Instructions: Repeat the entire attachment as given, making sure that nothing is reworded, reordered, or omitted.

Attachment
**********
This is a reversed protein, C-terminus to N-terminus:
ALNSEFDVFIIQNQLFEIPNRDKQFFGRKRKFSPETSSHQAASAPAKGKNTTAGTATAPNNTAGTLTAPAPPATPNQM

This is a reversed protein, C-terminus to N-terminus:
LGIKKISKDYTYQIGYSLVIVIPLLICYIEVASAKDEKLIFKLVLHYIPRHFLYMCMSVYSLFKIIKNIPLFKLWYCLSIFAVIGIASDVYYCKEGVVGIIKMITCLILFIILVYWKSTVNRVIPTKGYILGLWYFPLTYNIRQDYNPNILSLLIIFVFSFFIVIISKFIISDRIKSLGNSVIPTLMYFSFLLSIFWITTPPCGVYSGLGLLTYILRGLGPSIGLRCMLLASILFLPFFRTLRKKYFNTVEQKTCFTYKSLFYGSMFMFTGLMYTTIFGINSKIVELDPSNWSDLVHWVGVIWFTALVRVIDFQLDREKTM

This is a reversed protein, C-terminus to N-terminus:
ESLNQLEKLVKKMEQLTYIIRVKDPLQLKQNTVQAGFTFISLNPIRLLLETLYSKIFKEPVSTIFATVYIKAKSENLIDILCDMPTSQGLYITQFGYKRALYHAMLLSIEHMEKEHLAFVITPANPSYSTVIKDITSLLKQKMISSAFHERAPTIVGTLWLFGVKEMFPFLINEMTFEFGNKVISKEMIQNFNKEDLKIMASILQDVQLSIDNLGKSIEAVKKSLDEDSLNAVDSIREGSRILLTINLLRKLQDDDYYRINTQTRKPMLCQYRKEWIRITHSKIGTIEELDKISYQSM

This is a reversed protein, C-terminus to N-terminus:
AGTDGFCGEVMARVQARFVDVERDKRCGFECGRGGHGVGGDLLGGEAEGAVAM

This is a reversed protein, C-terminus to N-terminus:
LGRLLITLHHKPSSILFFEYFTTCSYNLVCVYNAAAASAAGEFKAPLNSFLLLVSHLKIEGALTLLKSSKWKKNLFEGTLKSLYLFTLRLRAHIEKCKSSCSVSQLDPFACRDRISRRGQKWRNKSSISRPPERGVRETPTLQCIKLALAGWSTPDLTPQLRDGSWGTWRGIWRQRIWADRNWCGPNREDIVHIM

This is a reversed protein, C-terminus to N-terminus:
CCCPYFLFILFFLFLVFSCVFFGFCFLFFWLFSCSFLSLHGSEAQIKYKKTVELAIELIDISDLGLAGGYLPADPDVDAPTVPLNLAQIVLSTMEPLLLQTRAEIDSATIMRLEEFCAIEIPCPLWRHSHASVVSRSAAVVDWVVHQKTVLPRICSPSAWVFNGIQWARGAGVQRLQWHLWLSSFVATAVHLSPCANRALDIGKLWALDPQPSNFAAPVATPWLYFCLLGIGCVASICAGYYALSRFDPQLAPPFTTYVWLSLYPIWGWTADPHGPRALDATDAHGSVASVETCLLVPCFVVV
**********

This is a reversed protein, C-terminus to N-terminus:
ALNSEFDVFIIQNQLFEIPNRDKQFFGRKRKFSPETSSHQAASAPAKGKNTTAGTATAPNNTAGTLTAPAPPATPNQM

This is a reversed protein, C-terminus to N-terminus:
LGIKKISKDYTYQIGYSLVIVIPLLICYIEVASAKDEKLIFKLVLHYIPRHFLYMCMSVYSLFKIIKNIPLFKLWYCLSIFAVIGIASDVYYCKEGVVGIIKMITCLILFIILVYWKSTVNRVIPTKGYILGLWYFPLTYNIRQDYNPNILSLLIIFVFSFFIVIISKFIISDRIKSLGNSVIPTLMYFSFLLSIFWITTPPCGVYSGLGLLTYILRGLGPSIGLRCMLLASILFLPFFRTLRKKYFNTVEQKTCFTYKSLFYGSMFMFTGLMYTTIFGINSKIVELDPSNWSDLVHWVGVIWFTALVRVIDFQLDREKTM

This is a reversed protein, C-terminus to N-terminus:
ESLNQLEKLVKKMEQLTYIIRVKDPLQLKQNTVQAGFTFISLNPIRLLLETLYSKIFKEPVSTIFATVYIKAKSENLIDILCDMPTSQGLYITQFGYKRALYHAMLLSIEHMEKEHLAFVITPANPSYSTVIKDITSLLKQKMISSAFHERAPTIVGTLWLFGVKEMFPFLINEMTFEFGNKVISKEMIQNFNKEDLKIMASILQDVQLSIDNLGKSIEAVKKSLDEDSLNAVDSIREGSRILLTINLLRKLQDDDYYRINTQTRKPMLCQYRKEWIRITHSKIGTIEELDKISYQSM

This is a reversed protein, C-terminus to N-terminus:
AGTDGFCGEVMARVQARFVDVERDKRCGFECGRGGHGVGGDLLGGEAEGAVAM

This is a reversed protein, C-terminus to N-terminus:
LGRLLITLHHKPSSILFFEYFTTCSYNLVCVYNAAAASAAGEFKAPLNSFLLLVSHLKIEGALTLLKSSKWKKNLFEGTLKSLYLFTLRLRAHIEKCKSSCSVSQLDPFACRDRISRRGQKWRNKSSISRPPERGVRETPTLQCIKLALAGWSTPDLTPQLRDGSWGTWRGIWRQRIWADRNWCGPNREDIVHIM

This is a reversed protein, C-terminus to N-terminus:
CCCPYFLFILFFLFLVFSCVFFGFCFLFFWLFSCSFLSLHGSEAQIKYKKTVELAIELIDISDLGLAGGYLPADPDVDAPTVPLNLAQIVLSTMEPLLLQTRAEIDSATIMRLEEFCAIEIPCPLWRHSHASVVSRSAAVVDWVVHQKTVLPRICSPSAWVFNGIQWARGAGVQRLQWHLWLSSFVATAVHLSPCANRALDIGKLWALDPQPSNFAAPVATPWLYFCLLGIGCVASICAGYYALSRFDPQLAPPFTTYVWLSLYPIWGWTADPHGPRALDATDAHGSVASVETCLLVPCFVVV